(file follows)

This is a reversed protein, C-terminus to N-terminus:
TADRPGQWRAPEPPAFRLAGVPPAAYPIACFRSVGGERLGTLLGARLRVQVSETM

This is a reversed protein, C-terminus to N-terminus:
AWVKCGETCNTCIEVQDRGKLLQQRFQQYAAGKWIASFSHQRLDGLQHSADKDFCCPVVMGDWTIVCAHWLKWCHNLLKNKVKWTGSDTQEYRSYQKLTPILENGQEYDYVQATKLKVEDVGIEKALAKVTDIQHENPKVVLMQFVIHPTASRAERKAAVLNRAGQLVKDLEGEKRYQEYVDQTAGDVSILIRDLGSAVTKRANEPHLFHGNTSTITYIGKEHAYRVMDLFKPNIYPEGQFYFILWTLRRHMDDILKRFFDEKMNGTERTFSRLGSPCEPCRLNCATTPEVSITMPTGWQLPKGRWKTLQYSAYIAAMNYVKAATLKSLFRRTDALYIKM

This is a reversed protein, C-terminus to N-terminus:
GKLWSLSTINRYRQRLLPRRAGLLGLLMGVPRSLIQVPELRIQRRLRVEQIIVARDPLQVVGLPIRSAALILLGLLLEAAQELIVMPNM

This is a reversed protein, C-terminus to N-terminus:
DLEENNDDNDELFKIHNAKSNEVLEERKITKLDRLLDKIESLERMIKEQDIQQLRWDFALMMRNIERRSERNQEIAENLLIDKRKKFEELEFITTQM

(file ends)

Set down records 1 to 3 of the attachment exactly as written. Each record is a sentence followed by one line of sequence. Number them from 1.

This is a reversed protein, C-terminus to N-terminus:
TADRPGQWRAPEPPAFRLAGVPPAAYPIACFRSVGGERLGTLLGARLRVQVSETM

This is a reversed protein, C-terminus to N-terminus:
AWVKCGETCNTCIEVQDRGKLLQQRFQQYAAGKWIASFSHQRLDGLQHSADKDFCCPVVMGDWTIVCAHWLKWCHNLLKNKVKWTGSDTQEYRSYQKLTPILENGQEYDYVQATKLKVEDVGIEKALAKVTDIQHENPKVVLMQFVIHPTASRAERKAAVLNRAGQLVKDLEGEKRYQEYVDQTAGDVSILIRDLGSAVTKRANEPHLFHGNTSTITYIGKEHAYRVMDLFKPNIYPEGQFYFILWTLRRHMDDILKRFFDEKMNGTERTFSRLGSPCEPCRLNCATTPEVSITMPTGWQLPKGRWKTLQYSAYIAAMNYVKAATLKSLFRRTDALYIKM

This is a reversed protein, C-terminus to N-terminus:
GKLWSLSTINRYRQRLLPRRAGLLGLLMGVPRSLIQVPELRIQRRLRVEQIIVARDPLQVVGLPIRSAALILLGLLLEAAQELIVMPNM